In the early 19th century, Thomas Jefferson, the third president of the United States and the principal author of the Declaration of Independence, conceived the idea of extracting a gospel purified of what he saw as extraneous philosophical, mythological, and theological elements. To do so, he took verses from the four canonical gospels and arranged them into a single narrative, focusing on the actual words of Jesus. This work was never published during Jefferson's lifetime but was inherited by his grandson and printed for the first time in the early 20th century. The original bound manuscript, popularly referred to as The Jefferson Bible, is held by the United States National Museum in Washington.
Public Domain (P)2010 Tantor
"[A] fascinating document, telling us a great deal about a great 18th-century mind and its world." (Charles S. Adams, Religious Studies Review)
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"Thomas Jefferson's religious beliefs"
Although called the Jefferson Bible, the actual title of the book is The Life and Morals of Jesus of Nazareth. It consists solely of quotations Jefferson selected from the the the Christian New Testament books of Matthew, Mark, Luke, and John. The Life and Morals of Jesus of Nazareth was composed by Jefferson in four volumes - one each in Latin, Greek, French, and English with The English version being literally cut from the King James Version and pasted onto sheets of blank paper - approximately a decade after he left the US presidency (he was president from 1801 - 1809). It was first released by his grandson in 1895 and was published by the US government in 1904. The original is in one of the Smithsonian museums in Washington DC.
The content of the Jefferson Bible along with his letters gives us a clear view of Jefferson's religious beliefs. He was most definitely a theist, ie, he believed in God, specifically the Jewish God. He likely believed in an afterlife and the possibility of hell. He believed in the teachings of Jesus but disbelieved his divinity. The Jefferson Bible excludes the virgin birth, the son of God claims, all miracles, the resurrection, and most supernatural events claimed in Gospels. Yet, it is safe to speculate that Jefferson strongly believed Jesus had a special relationship with God AND that his teachings on morality superseded and replaced all prior religious texts including the Jewish Bible.
Jefferson further believed that the rest of the New Testament and all religious beliefs coming from them including the Catholic and mainline Protestant churches were false. They were done in his view for self aggrandizement of the people and groups who wrote or began them.
Note that Jefferson specifically included references in the Gospels to and quotes from Jesus of hell, angels, and prophets.
The Jefferson Bible is an important historical document because it helps clarify the complex religious beliefs of one of our founders. During Jefferson's 1800 presidential campaign he was accused of being an atheist. He called himself a Christian. If a Christian is defined as one who believes in the divinity of Jesus, he was not Christian. If a Christian is defined as one who believes in God and the teaching of Jesus, Jefferson was a Christian.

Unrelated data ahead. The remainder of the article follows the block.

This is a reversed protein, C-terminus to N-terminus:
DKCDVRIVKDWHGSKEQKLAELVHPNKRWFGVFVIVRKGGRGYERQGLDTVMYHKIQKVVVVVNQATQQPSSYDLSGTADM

Rating the Jefferson Bible on Audible is difficult for me. My decision is to rate it as a historical document rather than a religious one because I am not qualified to rate it based on content.
"I liked it. Just the man's story."
What I liked about this book, was that Jefferson kept to telling what Mathew, Mark, Luke, and John said about Jesus. A kind of "sticking to just the fact" type of book. No mystification of the man, just what events took place in his life his as per these four disciples, and what Jesus actually was said to have said. As Jefferson put it, a look at Christianity based on Jesus's teachings, not the pile of other stuff the new testament in full of that came from folks who lived far after Jesus's death.
"A bit flat."
The reader seems to hurry through the material without inspiration or any sense of history or character. Perhaps Mr. Foster was thinking that Mr. Jefferson would have preferred it this way. It makes it all a bit dry. He reads like a fellow who is paid by the word. Great to fall asleep to - (even while driving!)
"Everyone should hear this book"
An incredible account of Jesus' life unadulterated by the commentary of others. Salvation straight from the holy horses mouth transcribed by the man America trusts the most. A phenomenal work of spiritual philosophy to be read by all seekers.
Helps change your mind about Jefferson's religous beliefs. A man who asks questions of his creator, trying to define his beliefs.
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